• On a lesser scale, this is when Wolverine and the Hulk pretty much bury the hatchet after a number of messy run-ins.
    • Earth's heroes with Thanos at the end of Gauntlet, War, and Crusade.
  • Et Tu, Brute?: When Lady Death attacks Thanos in defiance of his will, his spirit is broken to the point he vacillates just long enough for all the Cosmic Entities to unleash their full potential on him at once. But he's still omnipotent, and they're all instantly imprisoned — even Death herself.
  • Even More Omnipotent:
    • The eponymous artifact grants the wielder omnipotence when worn. More omnipotence than even, say, the Anthropomorphic Personification of the universe itself or all of the other Cosmic Beings of the setting combined. This becomes a plot point, because Thanos, the wielder of the gauntlet, is tricked into thinking that the only way to effectively dominate the universe is turn himself into the universe. But the second he does, someone else takes the gauntlet from his now-abandoned body and becomes the new big kahuna.
  • Evil Is Petty: Thanos starts using the Gauntlet to reshape reality to his will, including getting rid of not only threats to him, but mild irritants.
  • Fate Worse than Death: Thanos turns Nebula into a shambling piece of corpse-meat, with just enough sentience to know what's been done to her. And just enough to steal the Gauntlet while Thanos is distracted.
  • First-Episode Resurrection: Having died in Avengers Annual Vol. 1, #7, their souls taken into the Soul Gem, Adam Warlock, Gamora, and Pip the Troll leave Soul World and possess the recently deceased victims of a car crash just in time to join the story. Gamora and Pip's new bodies slowly revert to the characters' original appearance, while Warlock, as usual, cocoons himself to regenerate. Unfortunately for Gamora, she's almost immediately killed again when she falls to Thanos's universe-halving genocide, and she skips the whole saga until the final pages.
  • Gender Bender: Adam Warlock goes through a Journey to the Center of the Mind Vision Quest in which he is turned female, culminating with her giving birth.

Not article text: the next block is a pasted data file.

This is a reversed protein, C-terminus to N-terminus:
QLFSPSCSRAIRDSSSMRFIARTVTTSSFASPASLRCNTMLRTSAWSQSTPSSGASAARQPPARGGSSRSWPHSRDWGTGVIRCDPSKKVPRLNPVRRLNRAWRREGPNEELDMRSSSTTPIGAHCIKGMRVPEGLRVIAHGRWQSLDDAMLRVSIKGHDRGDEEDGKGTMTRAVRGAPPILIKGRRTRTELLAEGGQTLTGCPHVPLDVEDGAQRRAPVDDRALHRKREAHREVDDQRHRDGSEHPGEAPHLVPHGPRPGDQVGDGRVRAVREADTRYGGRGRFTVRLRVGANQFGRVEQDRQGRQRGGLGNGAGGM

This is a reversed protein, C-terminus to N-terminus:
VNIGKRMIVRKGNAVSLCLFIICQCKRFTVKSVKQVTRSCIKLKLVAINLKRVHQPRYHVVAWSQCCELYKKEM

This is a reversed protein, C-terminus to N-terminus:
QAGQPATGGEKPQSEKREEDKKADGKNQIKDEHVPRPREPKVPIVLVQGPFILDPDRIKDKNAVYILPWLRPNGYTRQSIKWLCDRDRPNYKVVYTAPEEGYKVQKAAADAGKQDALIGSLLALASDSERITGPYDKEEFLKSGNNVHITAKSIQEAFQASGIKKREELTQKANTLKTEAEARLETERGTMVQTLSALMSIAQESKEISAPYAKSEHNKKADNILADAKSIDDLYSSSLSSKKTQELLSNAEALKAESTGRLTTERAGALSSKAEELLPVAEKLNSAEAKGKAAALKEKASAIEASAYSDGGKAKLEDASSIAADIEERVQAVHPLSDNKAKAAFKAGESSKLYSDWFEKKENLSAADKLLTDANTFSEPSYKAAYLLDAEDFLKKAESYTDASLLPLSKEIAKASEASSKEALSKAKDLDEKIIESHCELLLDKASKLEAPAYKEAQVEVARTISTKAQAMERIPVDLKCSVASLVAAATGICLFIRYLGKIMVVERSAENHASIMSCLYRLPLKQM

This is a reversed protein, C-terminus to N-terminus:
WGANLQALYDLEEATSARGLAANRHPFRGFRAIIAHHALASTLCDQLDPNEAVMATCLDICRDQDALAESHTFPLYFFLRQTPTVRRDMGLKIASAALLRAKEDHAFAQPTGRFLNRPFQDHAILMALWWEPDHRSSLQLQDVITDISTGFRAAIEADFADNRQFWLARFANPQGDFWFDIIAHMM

• A God Am I: The series begins with Mephisto explaining to Thanos just how this trope applies to him.
  • Godzilla Threshold: Adam Warlock's recruiting drive includes Galactus... and he's at the low end of the recruits, which grow to include Lord Chaos and Master Order, the embodiments of Love and Hate, a couple Celestials, the Watcher, and Eternity. The latter is the personification of the universe itself.
    • The Cosmic Entities themselves go to tremendous, never-before-seen lengths to engage Thanos, such as trying to smash him with populated worlds, or discarding their physical form to attack him as beings of Pure Energy.
  • Heel–Face Turn: Thanos, when he realized that the Gauntlet would not give him what he wanted, sides with the heroes and works to defeat Nebula.
    • When the battle Cosmic Entities is well underway, reality itself fracturing at ground zero, Death herself goes out of her way to save Eros and Nebula's lives. The former muses that "[the entity's] hatred for Thanos must reach unfathomable depths" to act so out of character.
  • Hell Is Coming With Me: The heroes of Earth are alerted to the threat of Thanos when the Silver Surfer crashes into Doctor Strange's Sanctum Sanctorum, half-dead and delirious, and utterly terrified at the thought of Thanos and his newfound omnipotence.
  • Hero Killer: Thanos and Terraxia, they killed most of the Marvel heroes that attacked them, including but not limited to: Terraxia ripping Iron Man's head off as well as beating Spider-Man to death with a rock, while Thanos blows up Cloak, suffocates Cyclops to death, used his eye beams to vaporize Quasar and snapped Captain America's neck with a single strike. Though they all came back to life at the end thanks to Nebula hitting the Reset Button.
  • Hoist by His Own Petard: Thanos gets so much power with the Gauntlet that he takes Eternity's place as the incarnation of the universe, but that also means his physical body becomes an empty husk that can be easily separated from the Gauntlet.
  • Journey to the Center of the Mind: When the freshly-resurrected Warlock introduces himself to Doctor Strange, the latter is rather hesitant to take him for his word upon first greetings, so Warlock invites him to take a trip into his (Warlock's) soul. By the end, Strange knows everything that Warlock is and trusts him unreservedly.